Your Questions Answered About Taking Surveys

Your Questions Answered About Surveys

I recently met Jennifer Parker, the Affiliate Marketing Manager from Decision Analyst, Inc. at Affiliate Summit West. Her life is a whirlwind of surveys. Her job revolves around getting people to take surveys plus she takes them in her spare time. She volunteered to share the top four questions she get asked most about being a survey taker or, in marketing jargon, a panel member. Take it away, Jennifer!

You know you’ve wondered about them—those ads that say you can make money just for answering a few poll questions. But you haven’t tried it because Mom always told you that if it sounds too good to be true, it probably is. Well, I’m here to let you in on a little secret. Mom isn’t always right. When it comes to taking surveys online, as long as you know what to look for, you can most certainly make a few extra dollars on the side. Read on, beautiful dreamer!

  1. Does it cost anything to start taking surveys online?

Nope. Any legitimate survey site will never ask for your money. If they do—DO NOT SIGN UP! Be wary of sites that promise you access to X number of survey sites just for signing up and paying a “small one-time fee.” Most likely, if the sites they refer you to are legit, you could have done a little research yourself, saved $50, and signed up for free.

  1. Will a survey site really pay me for taking surveys? Why would they do that?

Yes! Something most people don’t know is that survey companies are not paying you directly out of their pocket. For example, American Consumer Opinion®—a top research company—works with many big-name clients, including an array of Fortune 500 companies. These companies pay American Consumer Opinion® to send surveys out to panelists—everyday people, like you—to get their opinions about new products, packaging, buying habits, etc. They want to know if their new concept will sell well with consumers. These companies know that your time and opinions are valuable, so they compensate you for your effort.

  1. What’s up with product testing and focus groups? How do I get in on that?

Sometimes the survey company will want you to work away from the computer and they will have opportunities for you to try out new products. A product is sent to your home (like a snack cake, lotion, household cleaner, etc.) and you are asked to try it out. Afterward, you’ll be required to perform an action such as write in a diary about your experience or answer a follow-up survey.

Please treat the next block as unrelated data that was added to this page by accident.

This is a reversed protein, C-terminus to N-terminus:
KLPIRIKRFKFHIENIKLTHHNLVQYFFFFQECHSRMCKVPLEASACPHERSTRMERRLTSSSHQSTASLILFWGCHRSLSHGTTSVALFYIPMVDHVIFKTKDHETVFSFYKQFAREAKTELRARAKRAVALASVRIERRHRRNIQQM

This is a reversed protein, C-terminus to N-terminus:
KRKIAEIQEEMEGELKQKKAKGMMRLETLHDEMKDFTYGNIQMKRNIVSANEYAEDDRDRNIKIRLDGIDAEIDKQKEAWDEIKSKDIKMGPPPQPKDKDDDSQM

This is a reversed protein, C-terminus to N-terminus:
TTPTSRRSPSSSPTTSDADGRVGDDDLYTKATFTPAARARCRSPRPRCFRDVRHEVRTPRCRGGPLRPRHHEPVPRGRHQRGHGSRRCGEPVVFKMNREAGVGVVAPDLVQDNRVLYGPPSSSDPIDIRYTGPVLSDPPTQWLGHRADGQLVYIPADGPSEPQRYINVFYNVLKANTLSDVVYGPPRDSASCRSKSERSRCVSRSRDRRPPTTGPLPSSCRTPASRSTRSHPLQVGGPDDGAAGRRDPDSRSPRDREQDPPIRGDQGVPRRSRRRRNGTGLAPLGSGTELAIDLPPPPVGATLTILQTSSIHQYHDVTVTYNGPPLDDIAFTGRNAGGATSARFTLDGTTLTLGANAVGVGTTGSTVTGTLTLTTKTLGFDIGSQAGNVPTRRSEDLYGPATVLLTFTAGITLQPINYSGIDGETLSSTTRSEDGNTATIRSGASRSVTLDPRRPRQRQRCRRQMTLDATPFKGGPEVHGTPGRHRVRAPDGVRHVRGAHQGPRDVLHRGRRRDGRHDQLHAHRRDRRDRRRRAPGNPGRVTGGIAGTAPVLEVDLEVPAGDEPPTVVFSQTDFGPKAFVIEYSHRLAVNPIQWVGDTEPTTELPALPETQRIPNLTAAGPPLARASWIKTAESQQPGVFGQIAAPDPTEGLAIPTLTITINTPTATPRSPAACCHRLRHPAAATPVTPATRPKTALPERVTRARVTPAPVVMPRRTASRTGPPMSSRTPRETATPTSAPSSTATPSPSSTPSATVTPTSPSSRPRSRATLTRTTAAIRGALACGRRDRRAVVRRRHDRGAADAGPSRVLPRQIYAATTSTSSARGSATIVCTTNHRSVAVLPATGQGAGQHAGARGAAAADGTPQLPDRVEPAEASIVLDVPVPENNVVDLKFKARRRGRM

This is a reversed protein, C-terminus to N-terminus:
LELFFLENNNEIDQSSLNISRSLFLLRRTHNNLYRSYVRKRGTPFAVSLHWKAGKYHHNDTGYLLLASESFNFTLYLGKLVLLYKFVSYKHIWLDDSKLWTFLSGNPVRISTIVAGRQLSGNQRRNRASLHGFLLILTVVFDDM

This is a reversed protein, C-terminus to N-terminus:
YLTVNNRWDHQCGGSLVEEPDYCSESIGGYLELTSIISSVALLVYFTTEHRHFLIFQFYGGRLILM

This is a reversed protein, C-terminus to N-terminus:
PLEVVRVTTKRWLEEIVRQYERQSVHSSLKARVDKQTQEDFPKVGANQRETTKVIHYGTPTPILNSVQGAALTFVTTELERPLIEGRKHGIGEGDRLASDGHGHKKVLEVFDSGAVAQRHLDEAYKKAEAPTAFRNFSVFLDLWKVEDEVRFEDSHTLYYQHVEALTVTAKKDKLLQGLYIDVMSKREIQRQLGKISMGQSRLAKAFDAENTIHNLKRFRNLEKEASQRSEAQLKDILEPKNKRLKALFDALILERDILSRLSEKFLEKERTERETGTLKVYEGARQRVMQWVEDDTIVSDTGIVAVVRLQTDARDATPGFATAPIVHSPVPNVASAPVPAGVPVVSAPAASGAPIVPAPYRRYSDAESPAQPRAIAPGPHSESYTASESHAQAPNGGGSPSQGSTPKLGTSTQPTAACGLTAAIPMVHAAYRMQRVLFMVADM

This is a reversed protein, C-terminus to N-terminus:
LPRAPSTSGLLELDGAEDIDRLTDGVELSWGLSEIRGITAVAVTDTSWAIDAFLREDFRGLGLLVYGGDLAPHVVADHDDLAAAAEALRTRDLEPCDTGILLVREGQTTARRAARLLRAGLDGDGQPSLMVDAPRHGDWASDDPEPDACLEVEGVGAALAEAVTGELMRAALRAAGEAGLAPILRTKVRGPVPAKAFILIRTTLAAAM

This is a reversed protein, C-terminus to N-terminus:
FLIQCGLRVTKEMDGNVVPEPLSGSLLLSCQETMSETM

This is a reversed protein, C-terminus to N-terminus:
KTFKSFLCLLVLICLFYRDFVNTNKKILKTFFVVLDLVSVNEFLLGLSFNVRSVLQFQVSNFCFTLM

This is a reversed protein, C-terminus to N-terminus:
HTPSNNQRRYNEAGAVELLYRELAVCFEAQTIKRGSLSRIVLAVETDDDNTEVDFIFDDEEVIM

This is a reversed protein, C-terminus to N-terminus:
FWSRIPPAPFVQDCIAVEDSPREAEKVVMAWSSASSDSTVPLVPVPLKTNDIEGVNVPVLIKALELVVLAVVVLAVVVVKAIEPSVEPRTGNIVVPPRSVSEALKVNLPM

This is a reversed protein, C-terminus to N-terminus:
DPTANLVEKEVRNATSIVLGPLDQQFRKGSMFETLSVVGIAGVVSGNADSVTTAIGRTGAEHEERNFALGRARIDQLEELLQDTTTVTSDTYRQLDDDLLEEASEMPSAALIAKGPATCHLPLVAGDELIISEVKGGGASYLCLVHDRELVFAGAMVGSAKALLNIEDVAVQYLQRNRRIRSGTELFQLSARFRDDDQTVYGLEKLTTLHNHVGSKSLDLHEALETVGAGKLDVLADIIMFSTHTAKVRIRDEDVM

Every once in awhile there are opportunities to join focus groups, either online or in person. A discussion will be led by a moderator, and you will be asked questions to answer in this group setting. Product testing and focus groups tend to earn you more money because of the extra effort made in using a product and evaluating it comprehensively or in traveling to a focus-group location.

How you “get in on that” is, basically, you get lucky. It’s like winning the lottery of being a panelist. When you sign up, you fill out a lot of information* about who you are, where you live, and how you spend your money. This information, in conjunction with “screening surveys,” brings forward the candidates the clients want to consult.

  1. Can I make a living taking surveys?

Absolutely not. While I’ve personally seen checks mailed out for hundreds of dollars, usually these larger amounts have been accumulated over many months. No one is going to make a full-time job of taking surveys. But here’s the Pollyanna way to think of it: if you replace a web session with answering a survey, you’ve already made 100% more than you would have done liking posts on Facebook or watching videos on YouTube. Another positive is that you’re taking an active part in shaping the way the future will look, feel, and sound. Companies will take your opinions and use them to design their new products and services. That’s pretty powerful!

*Check to see if the company you sign up with is a member of CASRO—those companies follow a code of ethics that protects your identifying information.


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